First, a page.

The site of Session 14 of the Ecole du Magasin presents central elements of research and production.



Heather Anderson (Canada, 1974) received her BFA from Emily Carr Institute of Art and Design (Vancouver, 1998), and her MA in Women's Studies from the Joint Women's Studies Programme at Mount Saint Vincent University, Dalhousie University, Saint Mary's University, in conjunction with the Nova Scotia College of Art and Design (Halifax, 2003), with a thesis entitled Contemporary Canadian Women's Performance Art: Reading Postfeminism and Third-Wave Feminism. She was Curatorial Assistant at the MSVU Art Gallery in their annual apprenticeship program (2000-2001), and worked in the art handling team at the National Portrait Gallery in London (2004). After the Ecole du Magasin she plans to continue developing a practice as a curator, researcher, and writer.

Jerome Grand (1981, FrenchAmerican). Born and raised in France, I studied at Indiana University (Bloomington, IN, USA) where I received a Bachelor of Fine Arts in 2004. My studio practices focused on printed/digital matter, and event-based installations. Along with my art courses, I furthered studies in art history, mathematics, media & cultural studies. I have created limited edition prints, developed event-based installation (view selected work), and assisted in the development and management of an independent art building. I intend to pursue my interest in the printed/digital form in both my curatorial and artistic practice, and to continue to serve the commons.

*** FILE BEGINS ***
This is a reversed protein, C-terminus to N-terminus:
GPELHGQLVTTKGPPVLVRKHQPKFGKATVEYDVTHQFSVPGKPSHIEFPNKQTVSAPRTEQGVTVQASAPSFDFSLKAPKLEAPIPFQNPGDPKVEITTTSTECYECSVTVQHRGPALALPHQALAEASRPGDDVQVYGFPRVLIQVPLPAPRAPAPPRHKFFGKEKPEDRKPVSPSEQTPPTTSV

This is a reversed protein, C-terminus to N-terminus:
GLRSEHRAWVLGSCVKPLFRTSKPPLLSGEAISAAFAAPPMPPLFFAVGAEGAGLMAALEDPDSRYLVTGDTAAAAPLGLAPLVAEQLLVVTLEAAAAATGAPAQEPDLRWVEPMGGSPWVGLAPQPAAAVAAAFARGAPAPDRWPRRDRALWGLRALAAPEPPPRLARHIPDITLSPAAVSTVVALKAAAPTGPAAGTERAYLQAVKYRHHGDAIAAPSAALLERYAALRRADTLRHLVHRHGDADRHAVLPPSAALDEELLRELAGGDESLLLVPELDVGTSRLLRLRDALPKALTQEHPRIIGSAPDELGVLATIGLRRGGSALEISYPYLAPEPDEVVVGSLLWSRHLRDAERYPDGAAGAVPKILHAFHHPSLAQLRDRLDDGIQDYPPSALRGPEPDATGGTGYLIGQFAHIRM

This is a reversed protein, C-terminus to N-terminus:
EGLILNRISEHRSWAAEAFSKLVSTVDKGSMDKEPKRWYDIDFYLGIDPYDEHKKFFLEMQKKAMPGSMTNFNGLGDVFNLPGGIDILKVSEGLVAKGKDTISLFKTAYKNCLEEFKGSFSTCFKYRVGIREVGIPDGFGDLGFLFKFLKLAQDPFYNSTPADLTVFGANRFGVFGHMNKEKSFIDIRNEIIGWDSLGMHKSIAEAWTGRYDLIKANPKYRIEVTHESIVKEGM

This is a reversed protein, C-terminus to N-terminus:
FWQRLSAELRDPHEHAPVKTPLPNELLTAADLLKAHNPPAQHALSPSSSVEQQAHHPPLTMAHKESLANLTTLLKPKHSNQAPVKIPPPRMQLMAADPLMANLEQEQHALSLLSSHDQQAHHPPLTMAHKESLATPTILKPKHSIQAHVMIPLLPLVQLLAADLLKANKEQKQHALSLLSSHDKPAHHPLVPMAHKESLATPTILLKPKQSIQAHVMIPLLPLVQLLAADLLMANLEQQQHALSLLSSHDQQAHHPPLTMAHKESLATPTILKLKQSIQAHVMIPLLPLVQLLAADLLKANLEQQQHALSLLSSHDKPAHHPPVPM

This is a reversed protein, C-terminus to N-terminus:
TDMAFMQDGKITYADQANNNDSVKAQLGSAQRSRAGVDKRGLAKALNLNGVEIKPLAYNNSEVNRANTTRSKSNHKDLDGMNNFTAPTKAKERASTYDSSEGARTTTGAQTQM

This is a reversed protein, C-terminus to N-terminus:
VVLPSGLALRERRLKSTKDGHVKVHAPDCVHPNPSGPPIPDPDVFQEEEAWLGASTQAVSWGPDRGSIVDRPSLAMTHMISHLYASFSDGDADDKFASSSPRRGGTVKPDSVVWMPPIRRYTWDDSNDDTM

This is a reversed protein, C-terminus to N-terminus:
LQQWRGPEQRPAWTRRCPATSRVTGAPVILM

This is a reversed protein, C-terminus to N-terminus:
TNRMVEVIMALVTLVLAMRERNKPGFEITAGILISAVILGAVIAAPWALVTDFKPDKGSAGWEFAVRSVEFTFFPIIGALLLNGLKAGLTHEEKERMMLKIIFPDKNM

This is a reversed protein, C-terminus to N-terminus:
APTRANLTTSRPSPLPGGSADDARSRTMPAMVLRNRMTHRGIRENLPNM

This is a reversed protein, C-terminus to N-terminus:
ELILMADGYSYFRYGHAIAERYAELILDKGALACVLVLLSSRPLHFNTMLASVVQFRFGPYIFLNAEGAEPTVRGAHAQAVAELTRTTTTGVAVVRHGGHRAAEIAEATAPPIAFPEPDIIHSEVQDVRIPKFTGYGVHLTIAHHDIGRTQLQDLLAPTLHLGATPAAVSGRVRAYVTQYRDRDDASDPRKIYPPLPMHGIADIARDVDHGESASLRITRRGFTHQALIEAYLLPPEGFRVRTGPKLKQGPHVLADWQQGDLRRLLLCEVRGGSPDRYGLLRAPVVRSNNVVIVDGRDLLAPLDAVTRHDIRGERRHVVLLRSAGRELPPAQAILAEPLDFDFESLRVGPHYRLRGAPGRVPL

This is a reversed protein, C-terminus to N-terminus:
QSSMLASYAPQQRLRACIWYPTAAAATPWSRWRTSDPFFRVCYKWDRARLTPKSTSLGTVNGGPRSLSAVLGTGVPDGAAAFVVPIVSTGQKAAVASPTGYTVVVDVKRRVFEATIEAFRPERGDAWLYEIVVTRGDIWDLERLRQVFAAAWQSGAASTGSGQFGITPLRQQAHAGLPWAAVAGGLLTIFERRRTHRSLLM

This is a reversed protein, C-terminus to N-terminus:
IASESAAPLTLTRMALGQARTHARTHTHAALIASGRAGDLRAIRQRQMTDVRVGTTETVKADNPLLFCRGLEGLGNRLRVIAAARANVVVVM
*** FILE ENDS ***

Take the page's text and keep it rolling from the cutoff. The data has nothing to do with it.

Julia Maier, born in France, artist and researcher. I followed a program of study in art and humanities, receiving both university and art school degrees. I was an assistant in a private art gallery in Paris for more than three years before moving to curatorial practice. As a founding member of the Commons Service Group, I wish to extend this experience in the development of future independant curatorial and artistic projects.